School districts face funding cuts if they remain remote

Local News

Harlingen, Texas (KVEO)-As COVID-19 numbers rise, Texas schools face losing funding if the decide to close.

Every year, school districts must meet a certain amount of minutes of class instruction, in order to receive full funding from the state.

When districts go 100 percent remote learning, those minutes are cut in half.

House District 40 Representative Terry Canales said the Texas Education Agency is financially punishing districts.

“In depriving school systems across the state which are already financially strapped, putting them in a worse position by not allowing flexibility. So what we’ve asked the commissioner to do is use common sense.” said Canales.

In a 2nd letter penned to TEA Commissioners, Mike Morath, Canales is pushing the commissioner for flexibility to go full remote learning, while insuring full funding.

State Board of Education Member, Ruben Cortez says giving schools half funding is unfair.

“We shouldn’t penalize our schools because they are still going to be offering a full day of academic instruction, remotely but a full day of academic instruction, yet your going to give half time.” said Ruben Cortez, State Board of Education, District 2

Before Christmas break, Cortez was joined from nearly 30 Superintendents from Region one, in requesting a regional waiver asking for four additional weeks of remote learning, but the waiver was denied.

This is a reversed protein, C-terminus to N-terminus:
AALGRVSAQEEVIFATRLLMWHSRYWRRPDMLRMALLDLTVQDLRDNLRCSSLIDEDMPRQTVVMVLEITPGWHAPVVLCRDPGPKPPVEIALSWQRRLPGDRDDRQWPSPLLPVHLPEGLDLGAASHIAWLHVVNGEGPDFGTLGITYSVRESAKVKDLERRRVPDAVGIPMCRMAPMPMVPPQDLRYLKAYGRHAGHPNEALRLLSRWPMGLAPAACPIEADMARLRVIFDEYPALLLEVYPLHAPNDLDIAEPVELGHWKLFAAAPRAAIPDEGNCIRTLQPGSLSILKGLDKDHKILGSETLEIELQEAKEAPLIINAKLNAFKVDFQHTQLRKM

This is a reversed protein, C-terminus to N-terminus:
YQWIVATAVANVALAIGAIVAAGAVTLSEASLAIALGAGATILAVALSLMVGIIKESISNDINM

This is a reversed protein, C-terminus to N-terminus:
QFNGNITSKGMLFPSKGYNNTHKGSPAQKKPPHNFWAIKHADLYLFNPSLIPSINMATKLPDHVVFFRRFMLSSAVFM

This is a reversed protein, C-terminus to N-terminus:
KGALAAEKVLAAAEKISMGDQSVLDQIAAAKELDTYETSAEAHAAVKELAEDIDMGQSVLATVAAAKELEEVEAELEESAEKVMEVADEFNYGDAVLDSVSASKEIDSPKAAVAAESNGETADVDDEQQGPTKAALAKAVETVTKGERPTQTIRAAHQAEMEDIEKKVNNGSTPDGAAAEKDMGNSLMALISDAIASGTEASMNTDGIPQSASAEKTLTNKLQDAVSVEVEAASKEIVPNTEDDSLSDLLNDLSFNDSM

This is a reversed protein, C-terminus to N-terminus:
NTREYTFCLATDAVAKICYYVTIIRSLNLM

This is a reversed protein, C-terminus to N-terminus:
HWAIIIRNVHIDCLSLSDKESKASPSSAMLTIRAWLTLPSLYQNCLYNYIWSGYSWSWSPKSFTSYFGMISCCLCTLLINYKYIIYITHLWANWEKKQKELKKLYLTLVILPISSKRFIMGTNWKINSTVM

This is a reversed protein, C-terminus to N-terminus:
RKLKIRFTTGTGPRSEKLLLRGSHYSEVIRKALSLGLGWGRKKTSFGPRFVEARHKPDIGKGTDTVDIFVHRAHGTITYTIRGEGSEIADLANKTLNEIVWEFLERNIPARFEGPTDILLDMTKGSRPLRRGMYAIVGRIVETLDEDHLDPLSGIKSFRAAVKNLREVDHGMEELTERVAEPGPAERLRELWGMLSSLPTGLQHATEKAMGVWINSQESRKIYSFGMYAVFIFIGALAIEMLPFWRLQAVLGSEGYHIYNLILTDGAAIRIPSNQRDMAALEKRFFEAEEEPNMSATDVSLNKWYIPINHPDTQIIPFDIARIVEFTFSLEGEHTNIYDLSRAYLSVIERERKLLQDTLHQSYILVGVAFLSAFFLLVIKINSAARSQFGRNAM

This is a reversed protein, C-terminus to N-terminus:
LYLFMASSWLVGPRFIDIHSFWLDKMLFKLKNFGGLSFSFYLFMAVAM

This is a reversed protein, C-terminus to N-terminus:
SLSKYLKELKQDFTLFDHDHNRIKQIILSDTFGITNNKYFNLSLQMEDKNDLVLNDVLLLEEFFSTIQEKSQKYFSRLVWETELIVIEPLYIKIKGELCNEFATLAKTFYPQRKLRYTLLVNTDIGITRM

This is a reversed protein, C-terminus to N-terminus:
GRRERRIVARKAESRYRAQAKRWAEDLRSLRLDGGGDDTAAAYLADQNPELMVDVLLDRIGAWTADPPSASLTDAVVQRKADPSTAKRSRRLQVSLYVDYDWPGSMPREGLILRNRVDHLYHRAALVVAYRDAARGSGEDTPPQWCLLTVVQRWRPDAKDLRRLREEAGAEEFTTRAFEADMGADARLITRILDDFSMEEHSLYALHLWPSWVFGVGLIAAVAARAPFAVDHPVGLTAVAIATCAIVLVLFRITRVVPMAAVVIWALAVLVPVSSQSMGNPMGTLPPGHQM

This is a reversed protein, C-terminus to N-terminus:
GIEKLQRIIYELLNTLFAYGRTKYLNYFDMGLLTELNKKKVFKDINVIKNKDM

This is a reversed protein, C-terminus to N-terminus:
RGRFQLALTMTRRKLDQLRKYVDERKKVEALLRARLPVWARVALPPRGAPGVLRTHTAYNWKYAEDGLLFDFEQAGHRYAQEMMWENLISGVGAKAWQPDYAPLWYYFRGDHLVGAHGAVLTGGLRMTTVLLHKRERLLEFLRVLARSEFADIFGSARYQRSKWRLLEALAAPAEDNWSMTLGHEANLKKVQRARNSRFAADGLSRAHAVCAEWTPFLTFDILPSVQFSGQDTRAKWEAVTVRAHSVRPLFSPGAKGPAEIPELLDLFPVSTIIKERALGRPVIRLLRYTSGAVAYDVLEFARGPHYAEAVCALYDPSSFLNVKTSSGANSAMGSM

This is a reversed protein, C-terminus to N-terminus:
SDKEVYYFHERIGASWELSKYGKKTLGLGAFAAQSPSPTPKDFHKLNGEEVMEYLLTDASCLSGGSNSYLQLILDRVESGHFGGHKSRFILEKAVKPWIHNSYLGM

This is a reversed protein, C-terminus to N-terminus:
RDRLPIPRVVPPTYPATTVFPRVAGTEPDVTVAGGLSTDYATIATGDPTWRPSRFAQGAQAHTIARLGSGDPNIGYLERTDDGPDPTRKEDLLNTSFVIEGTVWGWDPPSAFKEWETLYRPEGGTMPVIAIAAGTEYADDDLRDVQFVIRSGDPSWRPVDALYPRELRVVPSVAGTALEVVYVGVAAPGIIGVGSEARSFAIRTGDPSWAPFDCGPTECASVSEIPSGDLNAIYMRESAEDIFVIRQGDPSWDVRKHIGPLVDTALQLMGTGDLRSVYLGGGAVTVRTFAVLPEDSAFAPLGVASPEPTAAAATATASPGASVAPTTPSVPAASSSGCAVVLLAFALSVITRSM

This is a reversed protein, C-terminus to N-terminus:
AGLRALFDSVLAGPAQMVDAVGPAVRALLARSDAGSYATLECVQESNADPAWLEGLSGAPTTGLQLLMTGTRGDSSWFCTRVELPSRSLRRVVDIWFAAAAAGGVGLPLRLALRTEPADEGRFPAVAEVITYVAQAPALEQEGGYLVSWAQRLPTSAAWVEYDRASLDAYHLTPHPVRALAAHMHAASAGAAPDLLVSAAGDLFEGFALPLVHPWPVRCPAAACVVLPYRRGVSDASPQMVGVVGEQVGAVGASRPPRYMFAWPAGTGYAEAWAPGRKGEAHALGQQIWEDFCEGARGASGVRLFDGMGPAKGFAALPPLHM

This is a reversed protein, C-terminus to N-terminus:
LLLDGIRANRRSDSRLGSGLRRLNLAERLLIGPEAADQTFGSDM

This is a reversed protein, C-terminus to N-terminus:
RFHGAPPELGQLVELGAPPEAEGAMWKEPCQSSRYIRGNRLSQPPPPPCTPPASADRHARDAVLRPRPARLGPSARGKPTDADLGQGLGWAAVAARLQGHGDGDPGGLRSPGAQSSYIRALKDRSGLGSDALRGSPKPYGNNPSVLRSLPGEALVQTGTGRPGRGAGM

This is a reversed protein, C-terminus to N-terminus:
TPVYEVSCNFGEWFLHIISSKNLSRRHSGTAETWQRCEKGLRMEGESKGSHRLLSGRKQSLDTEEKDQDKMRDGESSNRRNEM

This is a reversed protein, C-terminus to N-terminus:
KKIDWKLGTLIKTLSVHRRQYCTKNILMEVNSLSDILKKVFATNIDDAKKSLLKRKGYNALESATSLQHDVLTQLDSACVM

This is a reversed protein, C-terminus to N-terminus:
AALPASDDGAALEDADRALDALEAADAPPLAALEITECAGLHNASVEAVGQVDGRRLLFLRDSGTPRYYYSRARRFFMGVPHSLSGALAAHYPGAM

Cortez says he was disappointed that Commissioner Morath did not meet with the Superintendents to inform them the waiver was denied, giving them an opportunity to plead their case or tell them why.

We reached out to the TEA, but they say it’s a local issue for districts to decided their school calendars. In a call with superintendents this summer, they encouraged districts to account for possible COVID related closures, when making their calendars.

The TEA also added that there is some flexibility for individual campuses, which can get a total of five days of full funding if they close for a confirmed COVID-19 cases, and up to 14 days if there is a significant impact.

“To be honest with you as a parent of five children, it’s exhausting and as a legislator it’s disappointing, and as a tax paying citizen it’s disgusting.” said Canales.

TEA officials say can avoid losing fuding by making up the time, and can add extra days of instruction to the end of their school year.

Canales said Governor Abbott could file an emergency item to the legislature to address the issue, but says it’s unlikely because the Governor is the one pushing this agenda.

Copyright 2021 Nexstar Inc. All rights reserved. This material may not be published, broadcast, rewritten, or redistributed.


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